Simon Nelson

The snap election and Labour’s position in the polls has once again raised the idea of a Progressive Alliance and coordinated tactical voting.

Compass, the “centre left” think tank, Tony Blair, and investment manager Gina Miller have all proposed some kind of organisation aimed at stopping hard Brexit. Gina Miller, who brought the court case that forced a vote on Article 50, was able to crowdfund almost £300,0000 in 48 hours to support such an initiative.

Their argument: the majority of the population did not vote for a hard Brexit. The traditional opposition to the Tories, the Labour

Reverse the rise in inequality!

Published on: Wed, 26/04/2017 - 11:19

Martin Thomas

The Resolution Foundation, a statistical think-tank, reported in March on the economic prospects if the Tories win on 8 June.

"If nothing is done to change [the] outlook... [2015-20] will go down as being the worst [period] on record for income growth in the bottom half of the income distribution.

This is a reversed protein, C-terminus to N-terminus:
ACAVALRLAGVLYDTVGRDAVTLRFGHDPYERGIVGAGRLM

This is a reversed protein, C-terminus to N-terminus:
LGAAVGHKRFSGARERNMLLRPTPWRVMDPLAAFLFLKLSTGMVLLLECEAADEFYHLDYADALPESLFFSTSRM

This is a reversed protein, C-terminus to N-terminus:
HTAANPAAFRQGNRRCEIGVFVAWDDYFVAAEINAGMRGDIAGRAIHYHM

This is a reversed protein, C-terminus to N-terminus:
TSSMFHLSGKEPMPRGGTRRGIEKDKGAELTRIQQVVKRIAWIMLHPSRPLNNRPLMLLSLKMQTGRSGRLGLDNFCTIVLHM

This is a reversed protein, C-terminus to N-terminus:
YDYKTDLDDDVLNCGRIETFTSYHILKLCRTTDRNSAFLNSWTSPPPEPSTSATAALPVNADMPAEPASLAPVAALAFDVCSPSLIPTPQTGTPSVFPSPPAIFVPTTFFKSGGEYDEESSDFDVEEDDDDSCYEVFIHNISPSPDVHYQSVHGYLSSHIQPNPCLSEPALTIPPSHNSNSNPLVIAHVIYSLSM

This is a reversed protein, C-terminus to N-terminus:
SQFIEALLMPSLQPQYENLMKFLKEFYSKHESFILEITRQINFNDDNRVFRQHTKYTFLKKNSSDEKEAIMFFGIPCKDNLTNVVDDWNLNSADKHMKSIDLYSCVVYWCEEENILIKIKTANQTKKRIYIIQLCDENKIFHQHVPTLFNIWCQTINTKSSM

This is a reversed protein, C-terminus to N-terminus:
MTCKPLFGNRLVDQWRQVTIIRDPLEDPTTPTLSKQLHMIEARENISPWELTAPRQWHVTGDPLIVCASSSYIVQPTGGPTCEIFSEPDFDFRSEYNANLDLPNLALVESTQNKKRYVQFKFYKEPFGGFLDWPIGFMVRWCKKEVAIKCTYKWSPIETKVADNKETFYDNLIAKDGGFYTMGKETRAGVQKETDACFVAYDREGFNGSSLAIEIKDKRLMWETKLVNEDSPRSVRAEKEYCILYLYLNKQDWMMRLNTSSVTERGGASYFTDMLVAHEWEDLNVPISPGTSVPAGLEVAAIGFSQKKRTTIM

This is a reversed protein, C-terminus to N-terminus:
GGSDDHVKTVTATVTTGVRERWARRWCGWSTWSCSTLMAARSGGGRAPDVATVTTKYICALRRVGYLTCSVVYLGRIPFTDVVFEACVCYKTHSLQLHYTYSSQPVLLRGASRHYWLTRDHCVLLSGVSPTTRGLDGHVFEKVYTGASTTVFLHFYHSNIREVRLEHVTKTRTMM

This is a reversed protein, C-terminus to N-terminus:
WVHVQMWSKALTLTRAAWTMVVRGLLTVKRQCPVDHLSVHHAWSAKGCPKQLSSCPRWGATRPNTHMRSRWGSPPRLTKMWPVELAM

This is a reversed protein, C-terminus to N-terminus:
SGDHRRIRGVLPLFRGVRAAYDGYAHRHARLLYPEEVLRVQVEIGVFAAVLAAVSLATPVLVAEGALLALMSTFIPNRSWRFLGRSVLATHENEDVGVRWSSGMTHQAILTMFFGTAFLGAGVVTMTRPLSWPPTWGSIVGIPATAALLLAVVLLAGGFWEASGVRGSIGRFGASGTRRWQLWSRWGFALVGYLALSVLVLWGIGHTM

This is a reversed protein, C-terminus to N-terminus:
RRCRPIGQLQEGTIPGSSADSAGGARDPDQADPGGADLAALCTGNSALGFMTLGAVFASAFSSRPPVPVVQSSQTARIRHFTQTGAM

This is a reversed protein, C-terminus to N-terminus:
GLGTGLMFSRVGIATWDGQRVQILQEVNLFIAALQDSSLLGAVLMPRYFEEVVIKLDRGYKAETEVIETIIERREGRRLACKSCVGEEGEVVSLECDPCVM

"It will also represent the biggest rise in inequality since the end of the 1980s".

The toxic mix comes from low wage growth — which the government's own Office for Budgetary Responsibility predicts — and a great wave of pre-programmed cuts in working-age welfare benefits.

The percentage of

The SNP reality

Published on: Wed, 26/04/2017 - 10:57

Dale Street

In the 2015 general election, the Scottish National Party lied, lied and lied again. They helped the Tories win the election. They cannot be allowed to get away with doing the same in 2017.

“The only way to lock the Tories out of 10 Downing Street is to vote SNP on 7 May,” said the SNP. The reality: while the SNP won 56 seats, a Tory-Lib-Dem coalition was replaced by a Tory government with an absolute majority.

“The only way to force Labour back to its roots is to vote SNP,” claimed an SNP election leaflet. The reality: while Labour moved left and elected Corbyn as its leader — without any